Attention shifted back to Israel. The Israelis didn't like the U.S. nuclear guarantee one bit. It gave Iran and Hezbollah a green light to throw more conventional missiles at Israel. Tension, fear, and stress increased. This wasn't faked, at least in my view. It spilled over to the lunch and coffee breaks. People were getting angry outside of the game. But at whom? That, they weren't sure about.

Distrust infected the Israel team. Maybe it was paranoia. They smelled betrayal, that the United States was going to hide behind its global nonproliferation responsibilities to ignore that this was a life-or-death crisis for the Jewish state. Was America selling Israel out with cheap talk about stopping the spread of the bomb, while Israel went down the drain? Maybe it was like 1975, they said, when the United States watched South Vietnam go down while debating lofty issues of presidential power and purpose. Given Jewish history, who could blame them for thinking like this?

The crisis was spinning out of control.

Iran's next move jacked the tensions to a fever pitch. It was an inspired move, actually. Without saying anything, Iran evacuated its big cities. The population packed into buses, cars, and trucks and rode out of Tehran, Mashhad, Esfahan, out to the distant suburbs and beyond. In a day, Iran's cities were at 25 percent of their normal population. The United States watched this fantastic exodus over satellites. Soon, CNN put videos taken on the ground on the Web.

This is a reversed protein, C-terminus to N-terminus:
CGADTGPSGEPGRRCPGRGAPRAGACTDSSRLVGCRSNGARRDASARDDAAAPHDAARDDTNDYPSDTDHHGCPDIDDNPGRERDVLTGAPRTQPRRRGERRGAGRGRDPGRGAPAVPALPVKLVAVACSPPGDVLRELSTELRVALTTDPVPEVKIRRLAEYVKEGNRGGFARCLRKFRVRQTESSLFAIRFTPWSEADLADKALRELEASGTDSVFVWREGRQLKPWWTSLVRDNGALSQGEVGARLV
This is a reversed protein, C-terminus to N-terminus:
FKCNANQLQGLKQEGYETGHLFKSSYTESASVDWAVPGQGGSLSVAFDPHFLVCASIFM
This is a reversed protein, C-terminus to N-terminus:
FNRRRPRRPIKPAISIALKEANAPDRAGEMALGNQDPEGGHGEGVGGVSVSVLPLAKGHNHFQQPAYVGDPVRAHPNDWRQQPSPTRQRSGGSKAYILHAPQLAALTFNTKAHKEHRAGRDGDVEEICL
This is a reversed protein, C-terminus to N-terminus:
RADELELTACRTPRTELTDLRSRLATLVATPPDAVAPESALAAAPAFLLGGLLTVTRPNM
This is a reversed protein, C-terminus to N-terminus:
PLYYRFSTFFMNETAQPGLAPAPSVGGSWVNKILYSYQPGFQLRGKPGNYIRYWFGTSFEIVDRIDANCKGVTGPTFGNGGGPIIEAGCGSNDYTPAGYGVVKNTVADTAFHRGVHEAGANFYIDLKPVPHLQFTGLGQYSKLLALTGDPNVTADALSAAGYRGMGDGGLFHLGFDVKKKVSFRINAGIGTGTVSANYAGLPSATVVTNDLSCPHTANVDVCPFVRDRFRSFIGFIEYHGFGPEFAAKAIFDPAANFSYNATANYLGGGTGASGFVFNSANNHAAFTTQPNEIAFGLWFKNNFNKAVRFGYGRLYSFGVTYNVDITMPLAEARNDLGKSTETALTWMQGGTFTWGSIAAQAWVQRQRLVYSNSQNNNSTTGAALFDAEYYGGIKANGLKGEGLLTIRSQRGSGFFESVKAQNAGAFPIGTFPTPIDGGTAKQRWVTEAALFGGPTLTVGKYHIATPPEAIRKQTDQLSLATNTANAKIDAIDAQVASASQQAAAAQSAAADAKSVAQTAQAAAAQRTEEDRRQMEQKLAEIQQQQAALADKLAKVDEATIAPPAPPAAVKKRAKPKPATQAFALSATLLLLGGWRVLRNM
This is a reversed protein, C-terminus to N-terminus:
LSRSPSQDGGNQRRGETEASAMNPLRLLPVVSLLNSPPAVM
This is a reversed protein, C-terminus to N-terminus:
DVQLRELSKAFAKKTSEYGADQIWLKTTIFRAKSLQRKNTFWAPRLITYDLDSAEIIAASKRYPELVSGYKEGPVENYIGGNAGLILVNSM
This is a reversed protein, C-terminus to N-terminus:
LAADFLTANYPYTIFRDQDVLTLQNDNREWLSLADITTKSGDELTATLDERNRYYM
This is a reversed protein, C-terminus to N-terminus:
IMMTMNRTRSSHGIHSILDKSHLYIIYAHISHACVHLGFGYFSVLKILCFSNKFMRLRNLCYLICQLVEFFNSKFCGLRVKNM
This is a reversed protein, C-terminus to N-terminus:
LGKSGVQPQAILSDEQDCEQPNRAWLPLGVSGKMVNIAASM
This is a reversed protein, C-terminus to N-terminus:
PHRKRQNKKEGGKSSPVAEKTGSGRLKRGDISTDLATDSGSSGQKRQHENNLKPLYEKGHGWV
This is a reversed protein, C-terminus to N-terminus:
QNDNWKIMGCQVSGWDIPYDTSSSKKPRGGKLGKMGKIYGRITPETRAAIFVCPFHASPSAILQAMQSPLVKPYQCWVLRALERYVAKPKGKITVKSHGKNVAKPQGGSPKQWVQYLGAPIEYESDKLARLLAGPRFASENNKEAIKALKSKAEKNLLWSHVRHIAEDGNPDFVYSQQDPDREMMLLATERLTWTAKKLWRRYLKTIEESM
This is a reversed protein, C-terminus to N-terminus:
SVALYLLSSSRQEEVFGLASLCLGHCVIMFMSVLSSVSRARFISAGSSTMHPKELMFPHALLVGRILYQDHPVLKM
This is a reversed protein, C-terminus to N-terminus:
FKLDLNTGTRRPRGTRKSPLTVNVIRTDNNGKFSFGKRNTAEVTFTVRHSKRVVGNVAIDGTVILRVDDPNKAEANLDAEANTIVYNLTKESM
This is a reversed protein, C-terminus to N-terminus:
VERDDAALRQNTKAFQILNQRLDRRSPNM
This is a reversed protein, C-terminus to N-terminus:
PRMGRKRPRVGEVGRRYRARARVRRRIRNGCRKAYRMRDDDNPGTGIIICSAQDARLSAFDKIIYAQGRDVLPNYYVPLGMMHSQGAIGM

Iran was now poised for nuclear attack. On the brink. The missiles were ready to fire, on a hair trigger, and most of Iran's population would survive an Israeli counterstrike.

Israel, by contrast, was in chaos. There was nowhere for the Israelis to go. Ben Gurion Airport near Tel Aviv was closed by the rockets bombing it. Hundreds of thousands of Jews were mobbing the coastal marinas, desperately trying to escape to Cyprus in small boats. TV showed the panic. Deterrence, and the myth of Israeli invincibility, the bedrock of Israeli security, were disappearing.
But suddenly Iran declared that in the interest of world peace it would step back from the brink, having exposed the true nature of "the Zionist nuclear entity." This came as a welcome relief, especially to the U.S. team. They wanted out.

So the game ended. I believe this abrupt termination was artificial, but it was no accident. I've played in games that just got too intense. The design team had to break it off to prevent the animosity from getting out of hand.
Lessons were drawn, as they always are after a game. The United States needed better intelligence. Cruise missiles are a problem. The list went on with the usual items.

But there was an overarching lesson. Iran had thrown Israel into pandemonium without firing a shot. The population was terrified. The economy was in ruins. Israel's reputation as the Prussia of the Middle East was smashed. Yes, nuclear war had been avoided. Deterrence worked. But who in Israel, the United States, or, for that matter, Iran would claim this was the real lesson? Iran had used a small nuclear force to overturn Israeli deterrence and rupture the Middle East order. That is what people took away.

Next time the revolver might be fired with a nuclear bullet in the chamber. And there was little doubt that there would be a next time. This was the Middle East after all. Tehran was now empowered with a tremendous psychological victory. Iran had stood up to the Israelis and the Americans and had gotten away with it. The sidebar conversations dealt with this impact. Who was going to invest in Israel when their plants might be blown up? Many participants thought that Israelis would see the writing on the wall and that many would get a second passport to get out, just in case.